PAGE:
First Reference company logo

First Reference Talks

News and Discussions on Payroll, HR & Employment Law

decorative image

prohibited grounds of discrimination

Three popular articles this week on HRinfodesk

The three popular articles this week on HRinfodesk deal with four new prohibited grounds of discrimination, the Suncor employee drug testing fight and 2018 salary projections.

 

, , , , , , ,

Adding new prohibited grounds in Ontario Human Rights Code

Private member’s Bill 164, Human Rights Code Amendment Act, 2017, introduced on October 4, 2017 in the Ontario Legislature would amend the Ontario Human Rights Code (Code) to include four new prohibited grounds of discrimination including, social condition, police records, genetic characteristics and immigration status.

 

, , , , , , , ,

Tips for recruiting online

While it may be tempting to view the web as a wild west free-for-all, it is important to remember that the law still very much applies.

 

, , , , , , , , ,

New Brunswick’s Human Rights Act: Amendments proposed

On March 15, 2017, Bill 51, An Act to Amend the Human Rights Act, received first reading in the New Brunswick legislature, and second reading the next day. The goal of the changes is to modernize the legislation and increase its efficiency. Indeed, this has been the first extensive review of the legislation in 25 years. These changes come on the 50th anniversary of the Human Rights Act. The ultimate goal of the review was to evolve with society and ensure that values are protected. Bill 51 aims to do just this.

 

, , , , , , , , , , , , , , ,

Workplace partisan political arguments

workplace partisan political arguments

The U.S. 2016 presidential election and post-election are causing much debate, criticism and protest outside of America. Canadians have actively participated in public marches and protests in response to Trump’s comments and proposed policies, as well as the recent proposedU.S. ban on entry to that country from certain Muslim nations. In this context, employers are right to ask whether workplace partisan political arguments fit in the workplace.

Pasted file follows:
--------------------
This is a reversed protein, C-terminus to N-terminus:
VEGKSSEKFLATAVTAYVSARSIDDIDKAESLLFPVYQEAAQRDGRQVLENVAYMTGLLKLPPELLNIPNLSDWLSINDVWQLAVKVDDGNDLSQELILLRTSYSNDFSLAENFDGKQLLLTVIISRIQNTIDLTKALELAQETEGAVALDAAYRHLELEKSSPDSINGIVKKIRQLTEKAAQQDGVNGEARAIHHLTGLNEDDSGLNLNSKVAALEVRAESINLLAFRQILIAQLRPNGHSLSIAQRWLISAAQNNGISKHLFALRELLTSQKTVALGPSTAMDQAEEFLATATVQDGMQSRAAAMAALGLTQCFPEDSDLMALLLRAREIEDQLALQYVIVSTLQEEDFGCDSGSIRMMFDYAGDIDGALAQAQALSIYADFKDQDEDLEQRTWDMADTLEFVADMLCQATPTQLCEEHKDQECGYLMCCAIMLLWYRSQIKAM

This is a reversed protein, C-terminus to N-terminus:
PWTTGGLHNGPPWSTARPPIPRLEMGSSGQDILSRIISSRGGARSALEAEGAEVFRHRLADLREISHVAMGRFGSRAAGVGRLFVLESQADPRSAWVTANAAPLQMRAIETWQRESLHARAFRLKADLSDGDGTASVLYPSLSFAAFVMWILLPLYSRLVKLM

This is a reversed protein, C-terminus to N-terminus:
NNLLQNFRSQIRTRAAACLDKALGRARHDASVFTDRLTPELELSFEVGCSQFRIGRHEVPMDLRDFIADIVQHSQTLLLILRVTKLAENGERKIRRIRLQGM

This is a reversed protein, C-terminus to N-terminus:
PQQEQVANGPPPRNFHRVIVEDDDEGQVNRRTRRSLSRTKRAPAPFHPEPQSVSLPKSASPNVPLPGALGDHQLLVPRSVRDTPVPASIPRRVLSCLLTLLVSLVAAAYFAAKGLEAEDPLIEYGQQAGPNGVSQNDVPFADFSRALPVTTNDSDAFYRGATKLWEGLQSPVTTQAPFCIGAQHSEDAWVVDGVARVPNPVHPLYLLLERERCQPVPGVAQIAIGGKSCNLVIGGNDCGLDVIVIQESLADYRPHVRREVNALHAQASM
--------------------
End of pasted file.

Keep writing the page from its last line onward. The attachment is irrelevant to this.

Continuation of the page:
, , , , , , , , , , , , , , , ,

Maciel vs. Fashion Coiffures: pregnancy and employer’s continued obligation under the “Code”

The applicant alleged that she was terminated when on her first day of work she disclosed to her manager, Ms. Cinzia Conforti, that she was pregnant. In contrast, the respondents attributed her termination to the applicant’s alleged request to work part-time, although she had been newly hired for a full-time position.

 

, , , , , , , , , , , , , , , , , , , , , , , , , , , , , , ,

Ontario Human Rights Commission released updated policy on “preventing discrimination based on Creed”

This past December the Ontario Human Rights Commission released a new and comprehensive 173 page Updated Policy on Preventing Discrimination based on Creed to replace its earlier Policy that was first published in 1996. The Commission stated that given the significant demographic changes in Ontario, it has been working on a new policy since 2012. The aim of the policy is to highlight how discrimination on the basis of Creed can be avoided in broader Ontario society which is increasingly more diverse.